SOLDIER | KRISTINA VARAKSINA
I’ve been doing portrait photography for about 10 years, though it’s only in the last three years that I’ve taken it seriously. In this image, I’m telling a story about a woman who isn’t happy with her life, or at least with the current situation. It’s an observation of herself, an anticipation, a desire to change something. I like revealing something about a person that isn’t usually on the surface. I think a great portrait leaves emotion that you remember long after you saw the photo. I also love telling stories, so that the viewer can look at a picture and make up a narrative in their head. The best advice I’ve ever received was to do my homework and to think through as many details about the shoot as possible, from scouting, sketching, testing and so on. But shooting is tough for me when I can’t get what I had in my mind. There can be several reasons: a location isn’t working, a model doesn’t give me the right feeling, my lighting setup isn’t working for the mood. The first and the last problems may be fixed by changing and trying. Getting the right expression from a model who can’t relax, get into the mood or just can’t stop posing is the toughest for me. In that case, I try to catch them off-guard.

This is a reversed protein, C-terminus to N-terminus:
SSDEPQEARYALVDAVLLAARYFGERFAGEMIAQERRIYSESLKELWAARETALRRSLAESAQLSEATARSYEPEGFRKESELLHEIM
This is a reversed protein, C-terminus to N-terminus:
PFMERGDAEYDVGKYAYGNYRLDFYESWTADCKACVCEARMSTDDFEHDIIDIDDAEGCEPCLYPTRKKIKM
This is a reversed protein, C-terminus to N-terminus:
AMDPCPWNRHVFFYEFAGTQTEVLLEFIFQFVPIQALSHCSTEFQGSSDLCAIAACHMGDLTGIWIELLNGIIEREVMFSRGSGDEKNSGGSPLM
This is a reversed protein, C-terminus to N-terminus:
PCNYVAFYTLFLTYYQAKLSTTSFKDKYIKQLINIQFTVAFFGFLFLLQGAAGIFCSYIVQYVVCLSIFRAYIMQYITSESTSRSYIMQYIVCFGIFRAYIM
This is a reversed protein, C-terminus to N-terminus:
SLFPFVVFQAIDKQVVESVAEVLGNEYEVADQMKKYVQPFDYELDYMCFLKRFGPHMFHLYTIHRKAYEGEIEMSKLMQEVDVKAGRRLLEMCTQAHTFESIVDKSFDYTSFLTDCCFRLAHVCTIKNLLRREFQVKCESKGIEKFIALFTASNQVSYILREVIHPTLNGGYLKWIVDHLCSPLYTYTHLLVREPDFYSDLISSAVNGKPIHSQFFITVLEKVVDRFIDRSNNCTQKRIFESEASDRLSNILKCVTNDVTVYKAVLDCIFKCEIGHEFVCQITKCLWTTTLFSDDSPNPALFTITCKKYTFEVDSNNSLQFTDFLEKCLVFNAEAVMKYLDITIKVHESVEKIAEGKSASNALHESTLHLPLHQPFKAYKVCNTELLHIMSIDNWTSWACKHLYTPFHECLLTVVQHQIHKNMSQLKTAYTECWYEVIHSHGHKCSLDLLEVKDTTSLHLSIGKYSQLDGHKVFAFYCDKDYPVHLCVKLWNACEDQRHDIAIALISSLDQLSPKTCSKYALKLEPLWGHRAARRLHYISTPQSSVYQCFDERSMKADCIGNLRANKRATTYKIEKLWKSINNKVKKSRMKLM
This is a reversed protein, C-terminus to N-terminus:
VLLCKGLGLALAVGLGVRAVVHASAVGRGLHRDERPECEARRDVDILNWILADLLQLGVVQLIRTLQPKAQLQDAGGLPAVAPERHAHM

Equipment: Canon EOS 5D Mark III, Canon EF 85mm ƒ/1.2 II USM, window light, handheld
THIS IS MY STOP | ART H. SIEGEL
When I was 8 years old, my father was given an early Polaroid camera as a gift. Having no use for it, he handed it to me. I began taking photos of people I knew and people I didn’t know. I’m fascinated by human interactions, especially in crowded metropolitan environments. I feel that the best people shots occur naturally. You just have to be in the right place at the right time to capture them. The New York subway system is one of my favorite locations. Thousands of stories are written in the faces of riders. We never actually know their stories, so we just have to imagine them. I took this shot on a very quiet weekday time, when relatively few people were on the platform or the trains, and the interval between trains was extra-long. Here, I captured a woman anxiously, yet patiently waiting to board, while two other passengers inside their car have faces glued to the glass. None of them acknowledges the others or makes eye contact, but all are part of a brief moment of theater taking place in a very small area.
Equipment: Nikon D800E, AF-S Nikkor 16-35mm ƒ/4G ED VR, available light, handheld
BLUE EYE | TATIANA GERUSOVA
I love shooting women. Women possess the mystery of sensuality, and each woman is beautiful. They play and tease, they have secrets, they mesmerize you with their grace. I also really enjoy capturing all kinds of emotions. It took a while for me and my model, Mosh, to finally shoot together. Even though this was a little shoot, Mosh put it all out there. I wanted her to show a range of emotions with the least possible amount of expression. I think she nailed it! What attracts me to a portrait, on top of the composition being pleasing to the eye, is when a picture makes me create my own story or wonder what’s going on. High-contrast black-and-white work has been an influence on me. It definitely adds so much secrecy. I also love the Golden Era, retro-chic and classic Hollywood cinema.
Equipment: Nikon D600, AF-S Nikkor 24-85mm ƒ/3.5-4.5G ED VR, two umbrellas, handheld
A Very LuLu Christmas